Welcome to My Table: Interfaith Iftars in a Pandemic

As faith communities grappled internally with how to meaningfully observe holy days while physically distancing, we also wrestled with the question of if and how to run an interfaith Ramadan campaign this year. This time last year, our team at Shoulder to Shoulder concluded our first-ever Ramadan Road Trip where we visited iftars (fast-breaking meal during the month of Ramadan) in 5 cities in the American Southeast. It was a fun week filled with diverse multifaith community gatherings, meaningful conversations, and delicious food. We spent the week immersed in the in-person relational work that has been so core to interfaith engagement.

This year, during a global pandemic, we decided that instead of migrating large interfaith Iftars online, we would instead pair households to one another through our ‘Welcome to My Table’ Initiative. We matched over 50 households from across the country, and Canada, including Muslim, Jewish, Christian, secular, and interfaith families. People spanning from their 20s to their 90s who joined as individuals, families, couples, and roommates.

We’ve received numerous beautiful stories about their encounters. Households shared meals (some attempting to cook/eat the same dishes from a distance!), navigated language and tech barriers, and found space to share about some common challenges in a pandemic. Here is a sampling of what we’ve heard:

Linden & Ahmed, a couple from Wisconsin, met up virtually with Erin & Abdel, a couple living in D.C.

Linden and Ahmed, a couple from Wisconsin, met up virtually with Erin and Abdel, a couple living in D.C. Both are Catholic-Muslim interfaith couples, and Linden reflected that “The time flew and by the end, I realized we forgot to talk about Ramadan! From what I understand about the Iftars during Ramadan, it is just what we experienced, gathering with those we care about to share a meal and conversation, appreciate the presence of others, and of course the food! I am in a way grateful that we had to do the experience virtually because we were able to meet people in DC (we are in Wisconsin). I’ve been trying to see the silver lining in everything in this pandemic and this was definitely a blessing.” Linden shared “it was so great to meet another couple ‘just like us’.”

Shannon’s Family (in Maryland), Kevin’s Family (in Pennsylvania), and Sakil’s Family (in Vermont) met up via Zoom on a Friday. They all attempted to cook Biryani, following Sakil’s lead, “so there was even solidarity in our food.”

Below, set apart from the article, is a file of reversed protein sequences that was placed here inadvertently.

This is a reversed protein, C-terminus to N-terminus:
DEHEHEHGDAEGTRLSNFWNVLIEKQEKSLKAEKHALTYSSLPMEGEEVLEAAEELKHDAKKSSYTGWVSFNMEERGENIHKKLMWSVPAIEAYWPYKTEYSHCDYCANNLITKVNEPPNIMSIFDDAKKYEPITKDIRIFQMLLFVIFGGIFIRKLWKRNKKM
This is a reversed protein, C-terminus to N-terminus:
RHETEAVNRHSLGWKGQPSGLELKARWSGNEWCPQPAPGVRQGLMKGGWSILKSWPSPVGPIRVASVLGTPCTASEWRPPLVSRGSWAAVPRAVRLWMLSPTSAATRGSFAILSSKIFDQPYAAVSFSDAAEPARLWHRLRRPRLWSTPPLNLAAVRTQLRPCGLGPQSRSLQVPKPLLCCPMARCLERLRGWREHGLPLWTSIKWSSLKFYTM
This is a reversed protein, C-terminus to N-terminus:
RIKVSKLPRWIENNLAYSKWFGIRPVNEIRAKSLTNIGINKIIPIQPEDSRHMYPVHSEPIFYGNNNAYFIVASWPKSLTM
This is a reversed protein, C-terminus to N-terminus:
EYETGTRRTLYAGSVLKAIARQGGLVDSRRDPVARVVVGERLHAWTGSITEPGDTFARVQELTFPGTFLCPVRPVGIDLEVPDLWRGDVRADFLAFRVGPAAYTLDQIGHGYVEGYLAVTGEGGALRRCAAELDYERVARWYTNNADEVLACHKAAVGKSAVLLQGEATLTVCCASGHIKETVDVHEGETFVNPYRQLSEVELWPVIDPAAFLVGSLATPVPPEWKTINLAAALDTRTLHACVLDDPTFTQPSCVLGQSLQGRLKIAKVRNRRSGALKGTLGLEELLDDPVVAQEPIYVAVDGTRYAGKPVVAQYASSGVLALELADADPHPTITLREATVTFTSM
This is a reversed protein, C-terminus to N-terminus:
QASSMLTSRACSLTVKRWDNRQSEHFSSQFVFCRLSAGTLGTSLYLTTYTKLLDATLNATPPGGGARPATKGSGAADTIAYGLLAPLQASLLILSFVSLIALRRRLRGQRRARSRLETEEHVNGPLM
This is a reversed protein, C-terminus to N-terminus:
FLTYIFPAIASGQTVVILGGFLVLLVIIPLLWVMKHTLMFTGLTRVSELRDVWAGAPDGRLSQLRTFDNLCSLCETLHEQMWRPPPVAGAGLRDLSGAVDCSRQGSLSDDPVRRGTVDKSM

Shannon went on to reflect that, “We started our meeting just before the time to break the fast, and each of our children even participated in the call, curious about where we all live and what we like to do (with 2-year old Afnan actively waving his lollipop in agreement)…we joked a bit about “hybrid holidays” where different faith traditions come together to create something a little new (like decorating a house for Ramadan, which is a more Western idea). The experience was warm, engaging, and one of the highlights of my Ramadan so far. We all hope to stay in touch and extended offers to visit or meet up when the pandemic is over.”

Sabeeha and Khalid, who live in NYC, joined a virtual meal with Mandy and Kelly, Lutheran (ELCA) pastors in rural Minnesota.

Mandy: “We live in a small rural town in Minnesota, with a population of 1,000. The nearest house is a mile away.”

Sabeeha: “We live in a city with a population of 8 million and the nearest resident is across the hall.”

Mandy and Kelly have worked in their congregations to dispel myths about Islam and Muslims and to encourage them to engage with people of other faiths. Sabeeha, after reflecting on their conversation said meeting the couple, “Restores one’s belief in angels.” (Read more of Sabeeha’s reflections here.)

It’s tempting in these times to hole up, and to engage only with people inside one’s own home or close circle, so to speak. But we risk losing out on the benefits that come from widening our circles with intentional relationships between people of different faith and cultural backgrounds.

In times like these, the relationships we build allow us to come alongside one another more quickly and effectively, whether with a care package, a delicious new recipe, a creative community solution, or a gesture of solidarity. Our communities are stronger and more resilient when people from diverse cultures, religions, and races are engaged to see each other more clearly and know each other more deeply. Our communities are stronger when we see what we’ve done well and where we need to do better. And now, thanks to technology, we can start with a meal and a simple phrase, “Welcome to My Table”.

Shoulder to Shoulder is a coalition of 34 religious denominations and organizations committed to standing with American Muslims to advance American ideals